YEREVAN - The reconcilliation process between Armenia and Turkey began long before President Gül’s visit to Yerevan with the first steps taking place in Paris in 1995, with the Armenian Diaspora Research Center and the Turkish-Armenian Democratic Dialogue Movement
Raffi Hermonn is one of those individuals, who since 1995, has made a great effort to increase communication between the estranged communities. Hermoon said he was the only journalist of Armenian origin to be registered in the Turkish Journalists' Union by the end of the 1970s. He moved to France just before the military coup of 1980 but kept on believing in his dream that Turks and Armenians may one day become friends again, despite all the tragedies of the past.
He was a leading figure in social developments in France aimed at fostering such dialogue, establishing the "Centre de Recherce sur la Diaspora Armenienne "(Armenian Diaspora Research Center), and the Turkish-Armenian Democratic Dialogue Movement.
Later, he got together with Jean Claude Kebapcian, a prominent name in the 1968 movement in France. Hermonn spoke to the Hurriyet Daily News & Economic Review on his works over the past 12 years. "In the mid-90s, we started the Turkish-Armenian Democratic Dialogue Movement, an organization that (former President) Jacques Chirac labelled the ’diplomacy of the people.’"
Armenia vs. diaspora
Kebapcian and Hermonn were able to introduce many Turkish intellectuals to the diaspora in France, particularly Ayşenur and Ragıp Zarakolu, two of the founders of Belge Publications. However, not every step was successful and they faced many difficulties trying to initiate dialogue.
One example was an attempt to actualize the Turkish-Armenian Dialogue Congress in 2000, while the French National Assembly was debating recognizing Armenian claims of genocide. "French Armenians took action and put pressure on Armenia to not give passports to attendees. Likewise, pressure was put on the French counsel at Yerevan to not give visas to Armenians," said Hermonn.
He said, President Robert Kocharian and Foreign Minister Vartan Oskanian then made an unexpected statement, "Kocharian and Oskanian were saying ’every effort to support Turkish-Armenian dialogue is beneficial. Let the Armenian youth do it, there is no harm in that.’"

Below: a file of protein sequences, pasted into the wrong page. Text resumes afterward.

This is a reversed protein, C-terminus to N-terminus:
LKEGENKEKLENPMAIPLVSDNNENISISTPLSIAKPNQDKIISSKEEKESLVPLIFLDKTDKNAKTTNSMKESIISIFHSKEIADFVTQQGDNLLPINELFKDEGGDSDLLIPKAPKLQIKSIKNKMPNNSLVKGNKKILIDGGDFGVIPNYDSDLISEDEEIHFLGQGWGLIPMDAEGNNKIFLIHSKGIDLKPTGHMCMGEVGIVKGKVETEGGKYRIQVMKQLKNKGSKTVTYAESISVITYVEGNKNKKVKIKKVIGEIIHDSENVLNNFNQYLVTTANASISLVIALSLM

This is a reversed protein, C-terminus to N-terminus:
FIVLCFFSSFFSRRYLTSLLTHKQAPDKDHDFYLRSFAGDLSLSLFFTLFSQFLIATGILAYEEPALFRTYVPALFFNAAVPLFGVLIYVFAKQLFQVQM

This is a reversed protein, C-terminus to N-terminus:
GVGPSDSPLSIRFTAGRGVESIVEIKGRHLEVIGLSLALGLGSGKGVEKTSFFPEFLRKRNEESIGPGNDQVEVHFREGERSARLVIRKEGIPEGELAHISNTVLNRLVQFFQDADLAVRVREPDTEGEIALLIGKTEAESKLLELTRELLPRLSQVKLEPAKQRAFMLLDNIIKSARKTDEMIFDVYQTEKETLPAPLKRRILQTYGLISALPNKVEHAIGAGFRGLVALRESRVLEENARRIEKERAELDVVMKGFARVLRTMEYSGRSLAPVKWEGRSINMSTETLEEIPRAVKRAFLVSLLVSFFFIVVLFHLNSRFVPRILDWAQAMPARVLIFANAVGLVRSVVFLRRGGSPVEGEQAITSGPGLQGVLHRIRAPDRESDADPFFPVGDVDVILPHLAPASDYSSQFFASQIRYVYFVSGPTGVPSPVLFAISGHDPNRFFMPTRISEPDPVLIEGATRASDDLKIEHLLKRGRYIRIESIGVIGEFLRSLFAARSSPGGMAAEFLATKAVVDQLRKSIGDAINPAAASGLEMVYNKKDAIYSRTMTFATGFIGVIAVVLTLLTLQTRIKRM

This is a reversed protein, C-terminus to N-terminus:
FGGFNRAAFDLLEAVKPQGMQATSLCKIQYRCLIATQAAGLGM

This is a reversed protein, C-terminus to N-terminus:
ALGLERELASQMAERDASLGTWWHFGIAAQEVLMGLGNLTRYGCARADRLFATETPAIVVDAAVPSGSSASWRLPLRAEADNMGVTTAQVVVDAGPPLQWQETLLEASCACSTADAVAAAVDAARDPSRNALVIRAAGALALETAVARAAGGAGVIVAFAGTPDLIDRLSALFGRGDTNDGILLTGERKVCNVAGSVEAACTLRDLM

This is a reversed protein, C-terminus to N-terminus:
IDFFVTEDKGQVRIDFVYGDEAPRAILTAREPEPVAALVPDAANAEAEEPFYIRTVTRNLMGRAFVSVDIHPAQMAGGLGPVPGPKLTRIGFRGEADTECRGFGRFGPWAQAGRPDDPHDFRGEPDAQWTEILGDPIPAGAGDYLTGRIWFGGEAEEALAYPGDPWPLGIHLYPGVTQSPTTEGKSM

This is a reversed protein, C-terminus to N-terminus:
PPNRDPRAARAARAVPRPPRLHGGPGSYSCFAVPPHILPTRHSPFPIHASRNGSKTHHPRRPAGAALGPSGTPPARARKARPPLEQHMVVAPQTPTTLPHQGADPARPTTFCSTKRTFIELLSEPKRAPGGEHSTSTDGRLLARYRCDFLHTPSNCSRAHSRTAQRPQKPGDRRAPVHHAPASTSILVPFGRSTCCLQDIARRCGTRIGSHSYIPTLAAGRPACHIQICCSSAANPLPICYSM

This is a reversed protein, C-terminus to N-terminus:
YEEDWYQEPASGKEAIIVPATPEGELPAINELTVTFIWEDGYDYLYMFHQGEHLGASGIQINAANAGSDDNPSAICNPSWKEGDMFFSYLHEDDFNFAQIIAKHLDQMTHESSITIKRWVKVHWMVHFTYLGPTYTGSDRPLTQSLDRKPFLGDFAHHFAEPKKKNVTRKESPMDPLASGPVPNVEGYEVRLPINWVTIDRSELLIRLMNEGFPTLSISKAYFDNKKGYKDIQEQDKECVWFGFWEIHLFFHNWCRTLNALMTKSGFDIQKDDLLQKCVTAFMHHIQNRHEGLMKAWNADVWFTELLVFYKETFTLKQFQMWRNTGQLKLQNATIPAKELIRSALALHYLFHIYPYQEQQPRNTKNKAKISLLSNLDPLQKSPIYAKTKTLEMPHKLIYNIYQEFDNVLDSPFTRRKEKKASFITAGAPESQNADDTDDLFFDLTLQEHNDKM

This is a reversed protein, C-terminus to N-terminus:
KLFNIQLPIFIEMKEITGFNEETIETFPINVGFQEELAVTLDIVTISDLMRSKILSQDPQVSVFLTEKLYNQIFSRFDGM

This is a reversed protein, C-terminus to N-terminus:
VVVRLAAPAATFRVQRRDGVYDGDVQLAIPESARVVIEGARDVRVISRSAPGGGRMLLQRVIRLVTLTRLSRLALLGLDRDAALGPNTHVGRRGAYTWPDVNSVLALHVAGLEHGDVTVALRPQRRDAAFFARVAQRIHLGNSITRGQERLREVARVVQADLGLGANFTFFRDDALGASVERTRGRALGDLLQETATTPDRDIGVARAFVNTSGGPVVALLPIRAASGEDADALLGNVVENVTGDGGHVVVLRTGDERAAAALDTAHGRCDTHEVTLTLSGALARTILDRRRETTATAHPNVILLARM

Hermonn said this was the first step in recent developments of a Turkey-Armenia reconciliation. "The congress took place in a French senate chamber. Jirayr Libaridian, advisor of former president Petrosian, was in attendence as was Lavrenti Parsexyan, ex-director of the Genocide Museum in Yerevan, on the stage next to Turkish intellectuals."
Hermonn’s life course changed with a telephone call from Turkey in 1994. On the other end of the line was Pars Tuğlacı, an ethnically Armenian Turk, who spoke of a book that had an unorthodox thesis on the Armenian issue and about to be published in Turkey.
The "Ermeni Tabusu" (The Armenian Taboo), by Yves Ternon was published by Belge Publications. "I could not believe my ears when I heard such a work had been published," said Hermonn. Less than a month later, he heard the news of a Zarakolu couple being prosecuted and the publishing house being bombed. Hermonn decided to take action, he prepared a file on what had happened to the Zarakolu couple and presented it to some French foundations. Hermonn said 16 foundations, including France Liberte, founded by Danielle Mitterand, the wife of the ex-president François Mitterand, approved the file. The document, requesting a reconsideration of the conviction of the Zarakolu couple, was presented to then prime minister, Tansu Çiller, during a visit to France.
"There was no ’good Turk’ for the Armenians, however, I was presenting a Turk who was risking his own life," said Hermonn. He said they invited the Zarakolu couple to the 80th anniversary of the events of 1915, "Even the Dashnaks were silent."
Hermonn’s has summed up his 12 years dedicated to the cause, "I knowingly called out for dialogue from France. I acted via the French, which was very important. Otherwise, I would have faced even greater difficulty. I received lots of threats during the period. The Armenian diaspora was claiming there is no such thing as a good Turk," but they were wrong.